With Chinese reserves topping one trillion US dollars the question “what is next” becomes particularly interesting. Steven Jen of Morgan Stanley predicts that Chinese reserves will top USD 2 trillion by 2010, and the argument goes that now some 70% of reserves increase is due to current account surplus, while it was only 30% prior to 2005.

Steven Jen goes further and predicts that central banks will diverisify reserves with implications for currencies:

” According to our calculations, cross-asset diversification is not dollar-negative. In fact, the current currency composition of reserves is broadly consistent with the market caps of the major economies in risky assets. The exception here is that when central banks start to invest in equities, the JPY will be a major beneficiary. However, when central banks start to diversify across currencies, the currencies of BRIC (Brazil, Russia, India and China), the CAD, AUD, NZD and KRW should do particularly well, at the expense of USD, EUR and GBP. (…) Diversification into corporate bonds would benefit the KRW, CAD, AUD and NZD.”

He also indicates that it is more likely that central banks will diversify across assets classes than across currencies. This is an interesting argument, although there is no explanation why. Form the CAPM point of view, the first diversification strategies should be those which are uncorrelated with existing investment style, and it is well known that currency trade has a very low correlation with other asset allocation strategies. But maybe there are other, more important arguments, I would be interested to find out.

My other comment to Morgan Stanley forecast would be that if one predicts Chinese reserves at USD 2 trillion, it implies that one predicts at the same time US current account deficit to remain above 6% of GDP (or possibly that it may even deteriorate further) and that US internaitonal investment position will dip from negative 25% of GDP to negative 50% of GDP. Would markets be able to accept it? This is a a one trillion dollar question.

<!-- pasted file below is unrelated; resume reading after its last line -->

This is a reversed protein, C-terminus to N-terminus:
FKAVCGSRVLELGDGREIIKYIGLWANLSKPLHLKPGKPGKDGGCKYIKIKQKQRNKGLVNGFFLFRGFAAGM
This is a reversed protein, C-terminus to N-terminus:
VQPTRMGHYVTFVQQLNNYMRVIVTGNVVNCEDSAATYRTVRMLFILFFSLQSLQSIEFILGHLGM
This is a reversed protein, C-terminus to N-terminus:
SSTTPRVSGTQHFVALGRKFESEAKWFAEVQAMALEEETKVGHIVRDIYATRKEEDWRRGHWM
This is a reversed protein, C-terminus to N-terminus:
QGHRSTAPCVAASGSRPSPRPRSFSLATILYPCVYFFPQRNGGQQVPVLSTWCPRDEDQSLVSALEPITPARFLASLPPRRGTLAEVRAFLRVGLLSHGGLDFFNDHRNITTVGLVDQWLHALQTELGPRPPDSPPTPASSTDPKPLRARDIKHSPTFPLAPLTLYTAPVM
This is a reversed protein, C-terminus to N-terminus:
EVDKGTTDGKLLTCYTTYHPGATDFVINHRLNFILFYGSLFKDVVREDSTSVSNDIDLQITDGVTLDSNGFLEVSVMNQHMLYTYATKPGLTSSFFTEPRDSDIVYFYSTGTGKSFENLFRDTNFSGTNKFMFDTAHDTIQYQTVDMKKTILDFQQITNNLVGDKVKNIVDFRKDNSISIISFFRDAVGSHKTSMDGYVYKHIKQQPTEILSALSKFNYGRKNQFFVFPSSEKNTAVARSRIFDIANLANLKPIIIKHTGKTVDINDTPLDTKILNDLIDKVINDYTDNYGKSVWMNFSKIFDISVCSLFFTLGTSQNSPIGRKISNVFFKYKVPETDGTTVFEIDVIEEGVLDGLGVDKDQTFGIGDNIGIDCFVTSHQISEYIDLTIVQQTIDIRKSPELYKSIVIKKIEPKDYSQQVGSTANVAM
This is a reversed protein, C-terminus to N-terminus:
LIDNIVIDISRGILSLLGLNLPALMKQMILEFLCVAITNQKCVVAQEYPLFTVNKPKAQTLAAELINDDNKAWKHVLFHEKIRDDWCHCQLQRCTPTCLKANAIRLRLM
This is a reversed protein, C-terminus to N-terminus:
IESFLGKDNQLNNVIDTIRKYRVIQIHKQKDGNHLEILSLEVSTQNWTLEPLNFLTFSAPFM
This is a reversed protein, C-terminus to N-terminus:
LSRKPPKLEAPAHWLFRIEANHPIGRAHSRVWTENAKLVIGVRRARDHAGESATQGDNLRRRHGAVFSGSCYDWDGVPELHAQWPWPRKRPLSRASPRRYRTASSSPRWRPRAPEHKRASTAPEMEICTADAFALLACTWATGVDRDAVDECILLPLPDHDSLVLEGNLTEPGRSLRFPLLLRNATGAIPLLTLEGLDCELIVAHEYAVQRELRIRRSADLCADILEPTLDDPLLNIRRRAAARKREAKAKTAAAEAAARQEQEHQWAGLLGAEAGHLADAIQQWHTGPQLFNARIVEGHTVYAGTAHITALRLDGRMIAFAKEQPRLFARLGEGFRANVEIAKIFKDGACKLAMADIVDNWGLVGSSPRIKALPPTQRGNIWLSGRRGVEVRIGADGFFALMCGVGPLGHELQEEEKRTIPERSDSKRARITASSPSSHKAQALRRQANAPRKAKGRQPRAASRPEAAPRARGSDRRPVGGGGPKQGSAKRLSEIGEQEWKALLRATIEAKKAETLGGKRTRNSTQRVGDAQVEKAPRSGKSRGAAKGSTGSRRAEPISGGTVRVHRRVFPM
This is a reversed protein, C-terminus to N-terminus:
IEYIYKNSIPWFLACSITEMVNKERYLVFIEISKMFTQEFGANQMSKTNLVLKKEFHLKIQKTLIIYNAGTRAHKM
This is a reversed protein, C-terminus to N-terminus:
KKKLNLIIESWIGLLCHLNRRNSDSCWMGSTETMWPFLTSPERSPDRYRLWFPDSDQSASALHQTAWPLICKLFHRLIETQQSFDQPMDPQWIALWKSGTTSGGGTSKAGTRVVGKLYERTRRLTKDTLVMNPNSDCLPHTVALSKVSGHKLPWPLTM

China daily has an article about USD1trillion in reserves and discusses the possible options, 25% Copernic summary is below:

“As official data flash up staggering US$1 trillion of foreign exchange reserves, China is debating whether the huge stockpile is a blessing or a burden and what to do with it.

The huge reserves are a reflection of China’s economic achievements since reforms began in the 1980s, but observers worry that an excessive, fast-growing stash will endanger currency stability and liquidity.

The rapid growth of reserves could fuel speculation on the appreciation of the Chinese currency, or Renminbi (RMB), said Tan Yaling, research fellow with the China International Economic Relation Association under the central bank.

The product of foreign trade revenue and foreign investment, China’s huge reserves are a target of international critics, who argue that the RMB should be revalued, saying that the undervalued yuan gives Chinese products a price advantage in international markets and hurts manufacturers from other countries.

However, some economists say the rapidly growing and reforming Chinese economy needs a huge reserve in order to protect itself against financial risks created by speculators and possible financial crises.

She said the government should consider diversifying the foreign currencies held in reserve, but added that it will be hard to challenge the dominance of the US dollar in the next three to five years, as the United States continues to set the pace for the global economy.

“The United States is the largest manipulator of foreign exchange rates,” said Liu Yihui, researcher at the Institute of Finance & Banking (IFB) with the major official think tank Chinese Academy of Social Sciences, noting that the superpower can eschew debt and provoke reserves losses in other countries by devaluing the dollar.

Zhou Xiaochuan, governor of China’s central bank, said Friday that China is pursuing a more diversified forex reserves portfolio, triggering a slump of the US dollar in exchange markets.”

I also noted that:

” As the debate rages on, China’s State Administration of Foreign Exchange (SAFE) has decided to recruit 30 more staff members for its Reserves Management Department, bringing the total number of staff to 200, according to the China Business News. Each of them is in charge of about US$5 billion. “